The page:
A Is for Amortization: A Quick Guide to Business Loan Jargon

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Congratulations! Your loan application was approved. Now you sit, pen-in-hand, ready to sign your new business loan contract. You’ve done your due diligence and feel confident that you’ve found the right loan for your business needs. You were pretty sure that, with your application approved, the hard part was behind you, but as you study the contract, the words start to look like they’re from another language — one they didn’t offer in high school … if you’ve been here, you’re not alone. These documents are notoriously filled with legal jargon that can easily lead to confusion.

But don’t worry any longer. This short list of legal terms most commonly used in business loan contracts will equip you with the know-how necessary to review the document with certainty before you seal the deal.

Amortization — literally translated as “to kill it off” — is the paying off of debt over a period of time, with fixed payments according to a schedule. These payments include some interest as well as some principal, so that gradually, as you make amortized payments, you’ll pay off both the loan’s principal balance and the accrued interest. So hack away!

Annual percentage rate, also known as APR, is the true cost of the loan over its full term, including the effects of any compounding interest and fees. APR is different from the stated (or simple) annual interest rate, because the simple annual interest rate doesn’t include compounding interest — i.e. interest on interest, i.e. where it hurts — and may not reflect the true cost of the loan.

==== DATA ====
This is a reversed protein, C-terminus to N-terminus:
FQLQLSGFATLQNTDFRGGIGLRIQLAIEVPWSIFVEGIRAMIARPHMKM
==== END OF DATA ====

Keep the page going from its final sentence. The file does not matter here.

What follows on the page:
Asset-based lending refers to loans that are secured by business assets. For instance, a loan may be secured by your business inventory, accounts receivable, equipment, real estate or other assets.

Business valuation is the process of determining the value of a business for the purpose of selling the business or obtaining financing. Your lender will probably determine the value of your business based on information you provide, such as an income statement, cash flow statement, description of assets and credit report.

This glossary will spell out the jargon often found in loan applications.

Cash for financial reporting purposes is the amount of cash you have on hand, as well as the value of assets that could be immediately converted to cash (such as bank accounts). When it comes to lending, scout’s honor isn’t enough, and your lender needs this information to verify that you have cash on hand to make your loan payments.

Compound interest, also known as compounding interest, is interest calculated on a loan’s initial principal amount, as well as on the accumulated interest of previous payment periods. So if you miss a payment or don’t pay the full amount one month, the interest on future payments will be recalculated based on the full amount you owe, which would then include interest on the missed payment. To put it simply, you will be required to pay interest on the interest.

Debt service is the amount of your required periodic loan payments.

Debt service ratio, determined by your lender, is the amount of cash flow you have available to meet annual principal and interest payments on business loans.

Loan to value is the amount of the loan divided by the value of the collateral (or assets) taken as security for the loan. Determined by your lender, this ratio helps them determine how much money they can loan your business.

Now that you understand these common contractual terms, you can avoid letting legal jargon sway your confidence. With a deeper understanding of the agreement and what it requires, you’re ready to sign your business loan contract and begin the exciting part: using your new cash infusion to take your business to the next level.

 

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